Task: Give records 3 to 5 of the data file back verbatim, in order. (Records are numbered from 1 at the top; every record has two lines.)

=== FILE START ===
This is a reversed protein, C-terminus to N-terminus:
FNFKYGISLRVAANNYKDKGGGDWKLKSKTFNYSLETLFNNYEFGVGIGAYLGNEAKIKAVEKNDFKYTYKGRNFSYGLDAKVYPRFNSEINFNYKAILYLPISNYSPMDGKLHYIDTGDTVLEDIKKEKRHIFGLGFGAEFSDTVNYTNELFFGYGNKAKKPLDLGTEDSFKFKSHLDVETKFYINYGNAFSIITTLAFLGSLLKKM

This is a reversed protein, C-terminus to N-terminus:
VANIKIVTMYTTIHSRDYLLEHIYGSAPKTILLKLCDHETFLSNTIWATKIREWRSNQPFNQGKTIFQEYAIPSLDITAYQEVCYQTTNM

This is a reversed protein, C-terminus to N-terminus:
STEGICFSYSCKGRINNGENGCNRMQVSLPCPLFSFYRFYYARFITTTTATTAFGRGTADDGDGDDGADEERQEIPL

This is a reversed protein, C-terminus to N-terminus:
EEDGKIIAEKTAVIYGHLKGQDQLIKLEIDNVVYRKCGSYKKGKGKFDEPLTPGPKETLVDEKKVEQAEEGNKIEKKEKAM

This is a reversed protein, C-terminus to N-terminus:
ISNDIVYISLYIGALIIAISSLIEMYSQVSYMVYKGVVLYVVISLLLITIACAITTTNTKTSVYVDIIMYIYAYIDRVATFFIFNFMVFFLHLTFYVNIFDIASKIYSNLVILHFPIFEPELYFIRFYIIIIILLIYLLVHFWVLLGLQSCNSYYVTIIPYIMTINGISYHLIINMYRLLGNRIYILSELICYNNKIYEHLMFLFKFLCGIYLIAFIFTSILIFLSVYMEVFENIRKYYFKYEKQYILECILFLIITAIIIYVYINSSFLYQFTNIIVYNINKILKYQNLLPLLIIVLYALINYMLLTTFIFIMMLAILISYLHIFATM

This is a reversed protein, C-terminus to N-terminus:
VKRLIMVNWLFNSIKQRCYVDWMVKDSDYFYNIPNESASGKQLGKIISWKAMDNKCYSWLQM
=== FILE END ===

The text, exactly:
This is a reversed protein, C-terminus to N-terminus:
STEGICFSYSCKGRINNGENGCNRMQVSLPCPLFSFYRFYYARFITTTTATTAFGRGTADDGDGDDGADEERQEIPL

This is a reversed protein, C-terminus to N-terminus:
EEDGKIIAEKTAVIYGHLKGQDQLIKLEIDNVVYRKCGSYKKGKGKFDEPLTPGPKETLVDEKKVEQAEEGNKIEKKEKAM

This is a reversed protein, C-terminus to N-terminus:
ISNDIVYISLYIGALIIAISSLIEMYSQVSYMVYKGVVLYVVISLLLITIACAITTTNTKTSVYVDIIMYIYAYIDRVATFFIFNFMVFFLHLTFYVNIFDIASKIYSNLVILHFPIFEPELYFIRFYIIIIILLIYLLVHFWVLLGLQSCNSYYVTIIPYIMTINGISYHLIINMYRLLGNRIYILSELICYNNKIYEHLMFLFKFLCGIYLIAFIFTSILIFLSVYMEVFENIRKYYFKYEKQYILECILFLIITAIIIYVYINSSFLYQFTNIIVYNINKILKYQNLLPLLIIVLYALINYMLLTTFIFIMMLAILISYLHIFATM